What made me want to go? I wanted to see William Ury and Dr. Weiss interacting with and celebrating the fruits of their (and many others) labor on the Abraham Path. This project meant a lot to Dr. Weiss and I was intrigued from the moment he introduced it as a case study in the Master’s of Leadership and Negotiation program.
The Abraham Path has made an impact on the lives of so many people in the Middle East. I have only been privileged to have experienced the Palestinian part of the Path, yet the project has identified motivations for people to want to visit and appreciate the gems that are nestled throughout the entire Middle East.
What I thought it would be like? Truthfully, I was really unsure what it would be like. I was never afraid, because of my faith in why I was going and those I was traveling with. There is ten years of history with the Abraham Path and I trusted that the fundamental core of this project, faith and reverence of Abraham, would carry us safely through the journey.
What was it actually like? It was eye-opening and a land of contrasts. Breathtakingly beautiful in one sense, while painfully troubling in another. Gorgeous architecture and landscapes, amidst trash strewn about. The opportunity to leave, but the deep desire to stay. The freedom of one population juxtaposed by the limitation of another. The conflict was there and visible in many ways, but the beauty of the land and hospitality of the people cast a sense of hope throughout the journey. The experience of walking among the hills, valleys, and villages allowed me to think and process what I was experiencing.
My own family values are centered on togetherness, hospitality and giving. These are values that I saw firsthand on this trip. Our Palestinian hosts unselfishly gave more than what they had… something very impactful for me. Ury and Weiss revealed a key common human interest when they chose Abraham and his characteristic attributes of hospitality and brotherhood to bring everyone together including us, the visitors.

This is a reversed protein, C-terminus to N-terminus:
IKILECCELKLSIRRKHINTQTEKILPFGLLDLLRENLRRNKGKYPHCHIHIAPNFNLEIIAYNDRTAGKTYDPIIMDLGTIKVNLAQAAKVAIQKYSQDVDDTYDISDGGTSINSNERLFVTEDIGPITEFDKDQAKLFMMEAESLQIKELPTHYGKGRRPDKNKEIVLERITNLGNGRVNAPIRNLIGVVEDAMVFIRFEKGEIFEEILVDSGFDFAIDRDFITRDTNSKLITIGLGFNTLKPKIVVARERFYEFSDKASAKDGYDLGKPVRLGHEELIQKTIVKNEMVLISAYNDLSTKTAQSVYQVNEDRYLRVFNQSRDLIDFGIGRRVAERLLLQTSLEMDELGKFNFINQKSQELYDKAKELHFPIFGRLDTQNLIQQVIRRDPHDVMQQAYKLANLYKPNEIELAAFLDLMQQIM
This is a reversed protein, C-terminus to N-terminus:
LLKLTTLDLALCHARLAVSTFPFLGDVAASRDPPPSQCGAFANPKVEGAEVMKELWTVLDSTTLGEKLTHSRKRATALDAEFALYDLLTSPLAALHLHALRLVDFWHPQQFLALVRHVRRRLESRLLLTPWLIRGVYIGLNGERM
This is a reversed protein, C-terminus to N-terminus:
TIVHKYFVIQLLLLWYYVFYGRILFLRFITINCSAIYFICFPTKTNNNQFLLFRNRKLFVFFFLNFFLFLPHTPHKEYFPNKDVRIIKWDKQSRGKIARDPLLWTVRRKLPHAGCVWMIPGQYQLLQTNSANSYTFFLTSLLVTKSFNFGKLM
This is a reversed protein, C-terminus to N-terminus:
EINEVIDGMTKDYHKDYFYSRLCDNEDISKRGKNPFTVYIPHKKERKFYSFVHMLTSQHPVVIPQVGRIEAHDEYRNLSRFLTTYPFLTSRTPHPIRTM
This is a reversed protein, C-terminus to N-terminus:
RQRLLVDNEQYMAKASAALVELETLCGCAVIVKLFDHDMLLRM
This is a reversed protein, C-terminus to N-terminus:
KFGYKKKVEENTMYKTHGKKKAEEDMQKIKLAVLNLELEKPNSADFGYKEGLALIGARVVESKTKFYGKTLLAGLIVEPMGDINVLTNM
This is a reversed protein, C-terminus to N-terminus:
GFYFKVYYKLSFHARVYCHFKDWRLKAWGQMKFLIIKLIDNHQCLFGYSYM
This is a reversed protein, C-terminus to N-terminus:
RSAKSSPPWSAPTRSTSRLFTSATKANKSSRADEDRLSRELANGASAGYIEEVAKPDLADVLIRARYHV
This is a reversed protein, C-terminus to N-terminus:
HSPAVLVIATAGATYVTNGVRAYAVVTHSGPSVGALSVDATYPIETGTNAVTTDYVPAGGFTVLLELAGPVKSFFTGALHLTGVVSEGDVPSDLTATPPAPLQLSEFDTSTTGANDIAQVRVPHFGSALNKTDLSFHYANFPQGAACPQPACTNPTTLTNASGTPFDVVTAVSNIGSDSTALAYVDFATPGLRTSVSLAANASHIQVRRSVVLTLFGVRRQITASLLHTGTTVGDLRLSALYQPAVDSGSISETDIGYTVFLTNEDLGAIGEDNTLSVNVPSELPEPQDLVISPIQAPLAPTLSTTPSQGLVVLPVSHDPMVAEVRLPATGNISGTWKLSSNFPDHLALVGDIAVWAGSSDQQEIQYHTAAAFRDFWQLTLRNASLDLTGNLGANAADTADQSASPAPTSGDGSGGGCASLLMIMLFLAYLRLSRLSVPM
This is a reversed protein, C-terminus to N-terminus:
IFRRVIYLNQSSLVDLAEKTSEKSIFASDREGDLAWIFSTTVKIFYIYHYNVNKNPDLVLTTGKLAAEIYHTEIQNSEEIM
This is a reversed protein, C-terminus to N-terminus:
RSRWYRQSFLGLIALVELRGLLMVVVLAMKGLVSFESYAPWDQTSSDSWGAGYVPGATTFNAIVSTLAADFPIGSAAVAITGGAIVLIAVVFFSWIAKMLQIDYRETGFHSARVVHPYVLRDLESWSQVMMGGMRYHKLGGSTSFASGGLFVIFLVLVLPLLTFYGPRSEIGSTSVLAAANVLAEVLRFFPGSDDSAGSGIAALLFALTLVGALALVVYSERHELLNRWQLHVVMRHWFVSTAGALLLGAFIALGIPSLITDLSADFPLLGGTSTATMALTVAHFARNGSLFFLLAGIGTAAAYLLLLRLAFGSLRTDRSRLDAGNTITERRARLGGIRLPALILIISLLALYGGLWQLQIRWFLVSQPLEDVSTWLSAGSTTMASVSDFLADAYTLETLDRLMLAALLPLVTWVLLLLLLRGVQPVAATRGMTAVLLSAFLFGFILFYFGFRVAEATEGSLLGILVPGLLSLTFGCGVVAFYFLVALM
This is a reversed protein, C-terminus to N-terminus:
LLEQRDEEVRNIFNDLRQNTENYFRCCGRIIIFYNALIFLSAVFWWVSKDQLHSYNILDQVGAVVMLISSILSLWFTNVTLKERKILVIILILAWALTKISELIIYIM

What perspective have I gained? The Abraham Path required true visionary leadership and a great amount of negotiation on many levels. The team and local partners should be commended for their efforts. As any visionary project, it will continue to require such leadership for years to come. I encourage everyone to make the journey along the Abraham Path and bring your own contribution and faith toward peace among all of God’s people, whoever your God may be. This trip has solidified my understanding that the people of the Middle East are our fellow brothers and sisters…struggling with a stigma of violence. This brings challenges for a safe and plentiful life. William Ury and Dr. Weiss have brought us all an opportunity to bridge the gap between faiths, friends and enemies.
Brotherhood is an Abrahamic tradition and it was quite apparent throughout our journey as we ate, slept and walked among those of different monotheistic religions. It reminds us to be respectful of others and appreciate the culture and diversity that make up this world. The Abraham Path Initiative (the entity that helped to start the Path) is a concrete example of what our Master’s in Leadership and Negotiation program was all about. It was truly a mastery of leadership and negotiation. I felt it was pivotal for me to experience this project and celebrate its success to complete my academic journey.